Their quality of sleep is often miserable. Why? It is because these
people, due to severe chronic hyperventilation, have critically low
oxygenation and CO2 values due to their
heavy breathing pattern. They are
chronically very tense and over-excited. Their muscles and brain need much more
time to rest and relax, and these people often suffer from severe sleeping
problems or insomnia. However, relaxing is
difficult or impossible, since O2 and CO2 stores are critically low
during the night as well. (In fact, severely sick patients are most likely to
die during ... sleep. See Sleep Heavy Breathing
Effect medical research summary.)
Ideal breathing causes ideal sleep
people (Dr. KP Buteyko, some
Russian Buteyko doctors, Western Buteyko practitioners and students,
and hatha yoga masters) have/had very light or ideal breathing (about 2-3 L/min
for ventilation) with 2-3 minutes for the CP (body oxygen level). Such people naturally need only a very short sleep during the night. They simply cannot
sleep longer even if they try. Why? High CO2 concentrations keep the
muscles relaxed and the brain calm throughout the day and night.
Normally these people do not need much sleep at all, since they are
resting even while they work! (See the picture on the left.) You can reveal the exact number of hours for sleep right below here as your bonus content. You will be amazed!
Note that there are people who may have only 5-10 s CP and have no
problems or complaints about sleep. Occasionally, some people may have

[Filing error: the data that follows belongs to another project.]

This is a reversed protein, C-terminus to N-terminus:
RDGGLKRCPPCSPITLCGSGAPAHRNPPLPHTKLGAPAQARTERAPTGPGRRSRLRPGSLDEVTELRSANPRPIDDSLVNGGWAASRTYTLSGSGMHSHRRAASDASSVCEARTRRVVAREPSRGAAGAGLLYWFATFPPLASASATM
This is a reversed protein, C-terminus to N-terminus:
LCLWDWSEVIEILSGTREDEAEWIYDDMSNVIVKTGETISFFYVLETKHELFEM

30-35 s CP and still be concerned or unhappy about their quality of
sleep. However, all these cases are exceptions rather than the rule. It
can be of important practical and scientific value to find out the
exact biochemical, neurological and psychological links between
breathing and quality of sleep. Why do most people have problems with
sleep when they breathe more? Why are some people less affected?
Now we know the answer to the question "How to sleep less
naturally?" We should retrain our automatic breathing so that
we breathe less and have more oxygen in body cells.
Be observant. If you know the CPs of your friends and
relatives, investigate, if possible, whether this general correlation
between the CP and quality of sleep is correct for them. Also, check,
if it works for you on different days (your CP and sleep quality can
vary from day to day due to diseases, infections, exercise, stress,
Warning. Remember that CP measurements are done until the first
desire to breathe. Your health and quality of sleep would not be better
if you push yourself to get higher numbers. In fact, if you later gasp
for air, your breathing can become even worse. It is how you breathe
twenty-four hours a day, seven days a week that matter.
Related web pages:
How to fall asleep
fast: Solution for insomnia and sleeplessness, try this simple breathing
How to sleep less: What is the link between
breathing rates and duration of sleep?
Huttunen J, Tolvanen H, Heinonen E, Voipio J, Wikstrom H, Ilmoniemi RJ, Hari R, Kaila K,
Effects of voluntary hyperventilation on cortical sensory responses.
Electroencephalographic and magnetoencephalographic studies, Exp Brain Res
1999, 125(3): p. 248-254.
Pigeon WR, Diagnosis, prevalence, pathways, consequences &
treatment of insomnia, Indian J Med Res. 2010 Feb;131:321-32.
Roth T, Roehrs T, Insomnia: epidemiology, characteristics, and
consequences, Clin Cornerstone, 2003;5(3):5-15.
February 2017 update. New breathing students with terminal conditions (end-stage disease) are accepted on CureEndStageDisease.com with Dr. Artour's Triple Money-Back Guarantee.